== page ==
I'd have to differ about the high maintenance on the SID. I rode my 99 SID XC up until
    December, when it finally leaked oil out for the second time. I ignored the first leakage as it
    was minimal, but after the second time, I knew I had lost a significant amount and I needed an
    excuse to get a new fork. I got a 2002 Marzocchi Marathon S with 100mm travel. The SID has
    NEVER been torn down, and rarely even lubed externally. The boots on mine were the finest boots
    I've seen and allowed almost nothing inside to foul things up. However, I had gotten to the
    point that I was pumping it up before EVERY ride, which was only mildly irritating but not
    enough to go without long enough to have it serviced. It did not leak at ALL for about the
    first 3 years I had it. I put somewhere in the neighborhood of 4000-4500 miles on it during the
    time I had it. I fully intend to get it serviced to stop the leaking, because the bushings are
    NOT worn enough to say so, regardless of what others my have experienced with theirs. That all
    being said, I do like the Marathon S very much. I have only been able to ride it 3 times, and
    yet it feels good already. Many reviews said it had a slow break-in period, but if it's this
    good now, I'm really going to be grinning if it gets better still. I definitely recommend
    getting a 100psi pump for this fork, because the folks who warned about higher gauge pumps
    making it hard to be precise are correct. I tried it with my 250psi pump first, but it's almost
    impossible to tell the difference between say, 34psi and 38psi when the gauge is that wide a
    range and the fork takes that low a pressure. When I got a Buzzy 100psi pump, I was able to
    dial it in, and I was amazed at the difference in feel with just 4psi difference. Dialing it in
    can make you MUCH happier with your fork. Another thing I like about the Marathon I have is the
    lockout setup. The second setting, which doesn't really lock it but slows the action, is really
    sweet for most climbing. It makes the ride much smoother by not reacting to every small rock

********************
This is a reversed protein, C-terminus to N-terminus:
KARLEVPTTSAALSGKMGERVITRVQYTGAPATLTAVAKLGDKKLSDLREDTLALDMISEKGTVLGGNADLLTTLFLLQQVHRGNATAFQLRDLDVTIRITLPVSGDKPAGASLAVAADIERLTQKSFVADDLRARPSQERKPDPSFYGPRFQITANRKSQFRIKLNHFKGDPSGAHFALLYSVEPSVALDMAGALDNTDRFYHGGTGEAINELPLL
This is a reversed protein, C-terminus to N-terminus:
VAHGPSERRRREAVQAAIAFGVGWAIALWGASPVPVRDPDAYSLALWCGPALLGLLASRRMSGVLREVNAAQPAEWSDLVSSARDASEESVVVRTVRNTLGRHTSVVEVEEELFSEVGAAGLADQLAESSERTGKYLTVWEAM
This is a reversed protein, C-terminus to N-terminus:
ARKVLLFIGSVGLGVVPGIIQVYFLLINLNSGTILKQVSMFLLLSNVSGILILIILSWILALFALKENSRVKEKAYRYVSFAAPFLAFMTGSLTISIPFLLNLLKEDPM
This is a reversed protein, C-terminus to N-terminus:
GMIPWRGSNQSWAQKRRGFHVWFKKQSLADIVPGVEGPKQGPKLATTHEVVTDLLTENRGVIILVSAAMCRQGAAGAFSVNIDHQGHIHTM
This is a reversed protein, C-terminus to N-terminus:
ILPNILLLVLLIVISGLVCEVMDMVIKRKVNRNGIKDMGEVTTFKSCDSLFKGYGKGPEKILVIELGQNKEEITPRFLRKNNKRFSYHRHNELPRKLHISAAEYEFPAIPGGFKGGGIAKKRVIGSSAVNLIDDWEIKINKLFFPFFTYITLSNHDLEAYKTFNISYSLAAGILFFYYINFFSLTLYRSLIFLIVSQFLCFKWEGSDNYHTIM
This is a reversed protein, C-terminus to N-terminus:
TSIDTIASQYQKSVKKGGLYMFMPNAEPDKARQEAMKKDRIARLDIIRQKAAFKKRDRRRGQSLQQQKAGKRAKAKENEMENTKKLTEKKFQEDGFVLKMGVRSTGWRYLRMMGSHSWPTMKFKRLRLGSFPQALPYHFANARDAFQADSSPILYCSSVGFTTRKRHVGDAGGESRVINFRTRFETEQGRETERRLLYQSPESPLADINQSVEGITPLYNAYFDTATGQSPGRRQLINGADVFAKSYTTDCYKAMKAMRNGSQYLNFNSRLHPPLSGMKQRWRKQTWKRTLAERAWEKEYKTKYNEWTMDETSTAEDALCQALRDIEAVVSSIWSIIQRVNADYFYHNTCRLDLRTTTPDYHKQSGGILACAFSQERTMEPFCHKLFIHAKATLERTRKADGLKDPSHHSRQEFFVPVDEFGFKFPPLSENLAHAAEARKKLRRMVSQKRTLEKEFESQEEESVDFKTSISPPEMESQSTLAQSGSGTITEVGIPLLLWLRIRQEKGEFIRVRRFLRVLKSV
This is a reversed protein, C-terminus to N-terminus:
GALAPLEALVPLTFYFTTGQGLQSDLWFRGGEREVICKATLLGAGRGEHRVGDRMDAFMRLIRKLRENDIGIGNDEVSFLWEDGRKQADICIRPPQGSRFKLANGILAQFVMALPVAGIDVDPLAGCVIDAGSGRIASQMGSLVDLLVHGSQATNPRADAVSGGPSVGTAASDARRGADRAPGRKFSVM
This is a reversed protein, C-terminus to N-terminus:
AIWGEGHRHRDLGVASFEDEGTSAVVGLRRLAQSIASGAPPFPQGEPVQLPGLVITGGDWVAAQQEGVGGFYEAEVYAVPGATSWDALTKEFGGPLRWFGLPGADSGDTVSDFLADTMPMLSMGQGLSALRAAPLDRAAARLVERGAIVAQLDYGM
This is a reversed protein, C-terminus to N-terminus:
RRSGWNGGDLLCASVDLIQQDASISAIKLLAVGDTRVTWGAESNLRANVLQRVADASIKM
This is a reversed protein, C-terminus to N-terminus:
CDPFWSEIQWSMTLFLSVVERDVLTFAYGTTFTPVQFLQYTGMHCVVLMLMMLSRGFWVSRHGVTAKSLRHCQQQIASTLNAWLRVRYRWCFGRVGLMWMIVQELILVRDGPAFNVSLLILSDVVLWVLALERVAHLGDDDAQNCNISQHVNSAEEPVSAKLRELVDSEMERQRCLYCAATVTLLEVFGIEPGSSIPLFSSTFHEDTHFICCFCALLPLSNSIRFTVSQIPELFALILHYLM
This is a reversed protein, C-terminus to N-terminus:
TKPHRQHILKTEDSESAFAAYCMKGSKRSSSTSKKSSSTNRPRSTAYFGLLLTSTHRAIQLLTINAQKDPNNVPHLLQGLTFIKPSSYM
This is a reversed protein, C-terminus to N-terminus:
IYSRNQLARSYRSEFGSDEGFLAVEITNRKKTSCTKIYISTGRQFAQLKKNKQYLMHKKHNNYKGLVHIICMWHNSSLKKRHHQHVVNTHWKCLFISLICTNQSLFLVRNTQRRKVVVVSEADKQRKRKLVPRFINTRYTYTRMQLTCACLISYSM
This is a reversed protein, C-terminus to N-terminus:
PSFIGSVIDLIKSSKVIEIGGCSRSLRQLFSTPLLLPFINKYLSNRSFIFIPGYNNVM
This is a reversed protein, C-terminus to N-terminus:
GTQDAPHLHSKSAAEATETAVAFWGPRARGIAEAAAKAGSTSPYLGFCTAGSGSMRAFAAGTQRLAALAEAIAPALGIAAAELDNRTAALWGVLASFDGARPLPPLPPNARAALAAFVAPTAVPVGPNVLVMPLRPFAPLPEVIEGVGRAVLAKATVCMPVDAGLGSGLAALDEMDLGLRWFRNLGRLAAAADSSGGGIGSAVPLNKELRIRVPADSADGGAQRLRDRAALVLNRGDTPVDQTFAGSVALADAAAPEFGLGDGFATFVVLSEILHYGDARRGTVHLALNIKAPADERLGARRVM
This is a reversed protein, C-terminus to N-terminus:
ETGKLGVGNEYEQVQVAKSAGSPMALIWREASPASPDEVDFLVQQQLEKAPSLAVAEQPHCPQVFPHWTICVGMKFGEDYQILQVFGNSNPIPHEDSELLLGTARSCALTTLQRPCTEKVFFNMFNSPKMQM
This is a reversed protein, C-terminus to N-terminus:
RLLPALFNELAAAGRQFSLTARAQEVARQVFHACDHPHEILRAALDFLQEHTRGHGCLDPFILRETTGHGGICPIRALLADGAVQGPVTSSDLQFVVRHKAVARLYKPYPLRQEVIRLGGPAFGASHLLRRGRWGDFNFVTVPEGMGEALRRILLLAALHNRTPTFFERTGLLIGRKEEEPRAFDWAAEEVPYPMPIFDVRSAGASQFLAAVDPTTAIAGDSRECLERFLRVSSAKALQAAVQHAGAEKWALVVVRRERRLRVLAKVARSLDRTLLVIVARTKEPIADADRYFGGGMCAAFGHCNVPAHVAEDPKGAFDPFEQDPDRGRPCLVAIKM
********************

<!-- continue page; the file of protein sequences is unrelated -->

along the way. I don't expect to need the total lockout position on anything but the absolute
    steepest climbs where I need to lower the front end significantly. I am still figuring out how
    much difference the supposedly less flexy fork will make compared to my SID. I never had a
    Marzocchi before so I had nothing to compare to, and I will admit that I do think it is stiffer
    than my SID, even though it is 20mm longer travel. I think I will realize more and like that
    more as I get to ride it more, but so far it is just an early impression. My Klein Mantra
    (don't bother slamming it, cause I have learned its strengths and weaknesses and can deal with
    them just fine; it's a great bike FOR ME) has always been ready to toss me over the bars, so
    this added travel has made it more stable. I'm gonna like this bike for a long time, I hope.
    (Cash flow says I better love it!)

    --
    Off to ride the mountains, Dale Heath To reply, poke out my eye.
     
  7. Patsplace

    Patsplace New Member

    Joined:
    Aug 5, 2003
    Messages:
    15
    Likes Received:
    0
    [ My Klein Mantra
    (don't bother slamming it, cause I have learned its strengths and weaknesses and can deal with
    them just fine; it's a great bike FOR ME) has always been ready to toss me over the bars, so
    this added travel has made it more stable. I'm gonna like this bike for a long time, I hope.
    (Cash flow says I better love it!)

    --
    Off to ride the mountains, Dale Heath To reply, poke out my eye. [/B][/QUOTE]

    Hi Dale,
    I just posted a question on what folks thought about the Klein Mantra and there you were with one. If you've got the time let me know what you like and what you don't. I'm not a downhiller. Fire roads, single track, some technical is about it. Lots of it at night too.
    Pat
     
Loading...
Thread Status:
Not open for further replies.
Loading...